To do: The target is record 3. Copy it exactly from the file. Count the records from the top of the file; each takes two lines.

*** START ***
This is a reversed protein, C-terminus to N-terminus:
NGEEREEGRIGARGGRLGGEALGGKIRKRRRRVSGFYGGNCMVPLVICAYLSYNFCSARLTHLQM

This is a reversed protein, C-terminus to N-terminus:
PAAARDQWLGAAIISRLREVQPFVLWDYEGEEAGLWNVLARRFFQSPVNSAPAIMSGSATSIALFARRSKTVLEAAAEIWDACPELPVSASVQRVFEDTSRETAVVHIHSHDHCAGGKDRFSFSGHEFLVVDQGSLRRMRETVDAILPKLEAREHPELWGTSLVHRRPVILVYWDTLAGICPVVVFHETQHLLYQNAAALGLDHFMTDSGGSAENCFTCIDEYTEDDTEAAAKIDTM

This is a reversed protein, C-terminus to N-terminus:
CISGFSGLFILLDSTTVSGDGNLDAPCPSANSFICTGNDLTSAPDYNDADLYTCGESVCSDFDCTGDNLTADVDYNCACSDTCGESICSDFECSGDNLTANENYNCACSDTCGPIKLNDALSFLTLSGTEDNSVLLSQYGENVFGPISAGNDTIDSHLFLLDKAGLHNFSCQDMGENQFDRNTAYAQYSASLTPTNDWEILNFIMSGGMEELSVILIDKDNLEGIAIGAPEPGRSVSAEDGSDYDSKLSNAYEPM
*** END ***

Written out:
This is a reversed protein, C-terminus to N-terminus:
CISGFSGLFILLDSTTVSGDGNLDAPCPSANSFICTGNDLTSAPDYNDADLYTCGESVCSDFDCTGDNLTADVDYNCACSDTCGESICSDFECSGDNLTANENYNCACSDTCGPIKLNDALSFLTLSGTEDNSVLLSQYGENVFGPISAGNDTIDSHLFLLDKAGLHNFSCQDMGENQFDRNTAYAQYSASLTPTNDWEILNFIMSGGMEELSVILIDKDNLEGIAIGAPEPGRSVSAEDGSDYDSKLSNAYEPM